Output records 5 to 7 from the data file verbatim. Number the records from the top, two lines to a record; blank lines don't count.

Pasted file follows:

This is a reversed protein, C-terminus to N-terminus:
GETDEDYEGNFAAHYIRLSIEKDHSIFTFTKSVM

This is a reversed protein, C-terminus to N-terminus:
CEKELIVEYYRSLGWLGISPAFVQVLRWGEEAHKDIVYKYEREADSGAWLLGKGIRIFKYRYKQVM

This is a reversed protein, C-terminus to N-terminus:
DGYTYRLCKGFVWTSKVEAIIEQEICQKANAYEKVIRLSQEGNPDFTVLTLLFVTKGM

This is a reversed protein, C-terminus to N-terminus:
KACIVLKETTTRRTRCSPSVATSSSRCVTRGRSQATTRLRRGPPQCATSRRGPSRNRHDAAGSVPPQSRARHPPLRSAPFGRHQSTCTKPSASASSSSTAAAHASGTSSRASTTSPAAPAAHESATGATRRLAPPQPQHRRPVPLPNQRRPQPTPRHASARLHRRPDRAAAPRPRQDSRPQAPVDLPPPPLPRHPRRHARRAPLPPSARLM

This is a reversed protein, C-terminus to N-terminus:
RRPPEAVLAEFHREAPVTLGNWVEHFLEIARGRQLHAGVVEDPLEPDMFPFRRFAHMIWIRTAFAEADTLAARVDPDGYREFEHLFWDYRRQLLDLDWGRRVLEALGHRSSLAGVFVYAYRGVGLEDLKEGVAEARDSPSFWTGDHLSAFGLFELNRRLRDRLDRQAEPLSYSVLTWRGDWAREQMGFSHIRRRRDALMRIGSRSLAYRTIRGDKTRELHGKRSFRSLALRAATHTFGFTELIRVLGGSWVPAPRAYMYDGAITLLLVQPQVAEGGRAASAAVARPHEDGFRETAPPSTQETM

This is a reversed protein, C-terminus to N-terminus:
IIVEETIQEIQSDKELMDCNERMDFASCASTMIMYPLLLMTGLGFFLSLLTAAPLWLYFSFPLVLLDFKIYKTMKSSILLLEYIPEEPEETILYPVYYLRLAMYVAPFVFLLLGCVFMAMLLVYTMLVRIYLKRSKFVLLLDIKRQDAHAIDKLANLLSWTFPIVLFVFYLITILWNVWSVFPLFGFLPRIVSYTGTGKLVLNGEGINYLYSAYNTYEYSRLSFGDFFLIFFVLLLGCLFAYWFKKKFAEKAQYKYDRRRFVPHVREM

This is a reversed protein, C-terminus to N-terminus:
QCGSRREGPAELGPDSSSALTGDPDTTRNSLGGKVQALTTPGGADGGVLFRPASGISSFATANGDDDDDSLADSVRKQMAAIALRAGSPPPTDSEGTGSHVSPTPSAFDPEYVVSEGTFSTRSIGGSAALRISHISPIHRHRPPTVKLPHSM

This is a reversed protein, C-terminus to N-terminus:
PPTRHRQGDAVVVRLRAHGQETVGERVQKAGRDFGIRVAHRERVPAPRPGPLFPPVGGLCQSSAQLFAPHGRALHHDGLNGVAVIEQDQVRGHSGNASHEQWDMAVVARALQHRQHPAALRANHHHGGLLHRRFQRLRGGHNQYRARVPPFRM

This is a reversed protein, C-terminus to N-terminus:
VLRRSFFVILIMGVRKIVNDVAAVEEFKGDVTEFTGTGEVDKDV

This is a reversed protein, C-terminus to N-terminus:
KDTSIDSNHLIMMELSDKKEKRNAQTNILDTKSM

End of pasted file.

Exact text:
This is a reversed protein, C-terminus to N-terminus:
RRPPEAVLAEFHREAPVTLGNWVEHFLEIARGRQLHAGVVEDPLEPDMFPFRRFAHMIWIRTAFAEADTLAARVDPDGYREFEHLFWDYRRQLLDLDWGRRVLEALGHRSSLAGVFVYAYRGVGLEDLKEGVAEARDSPSFWTGDHLSAFGLFELNRRLRDRLDRQAEPLSYSVLTWRGDWAREQMGFSHIRRRRDALMRIGSRSLAYRTIRGDKTRELHGKRSFRSLALRAATHTFGFTELIRVLGGSWVPAPRAYMYDGAITLLLVQPQVAEGGRAASAAVARPHEDGFRETAPPSTQETM

This is a reversed protein, C-terminus to N-terminus:
IIVEETIQEIQSDKELMDCNERMDFASCASTMIMYPLLLMTGLGFFLSLLTAAPLWLYFSFPLVLLDFKIYKTMKSSILLLEYIPEEPEETILYPVYYLRLAMYVAPFVFLLLGCVFMAMLLVYTMLVRIYLKRSKFVLLLDIKRQDAHAIDKLANLLSWTFPIVLFVFYLITILWNVWSVFPLFGFLPRIVSYTGTGKLVLNGEGINYLYSAYNTYEYSRLSFGDFFLIFFVLLLGCLFAYWFKKKFAEKAQYKYDRRRFVPHVREM

This is a reversed protein, C-terminus to N-terminus:
QCGSRREGPAELGPDSSSALTGDPDTTRNSLGGKVQALTTPGGADGGVLFRPASGISSFATANGDDDDDSLADSVRKQMAAIALRAGSPPPTDSEGTGSHVSPTPSAFDPEYVVSEGTFSTRSIGGSAALRISHISPIHRHRPPTVKLPHSM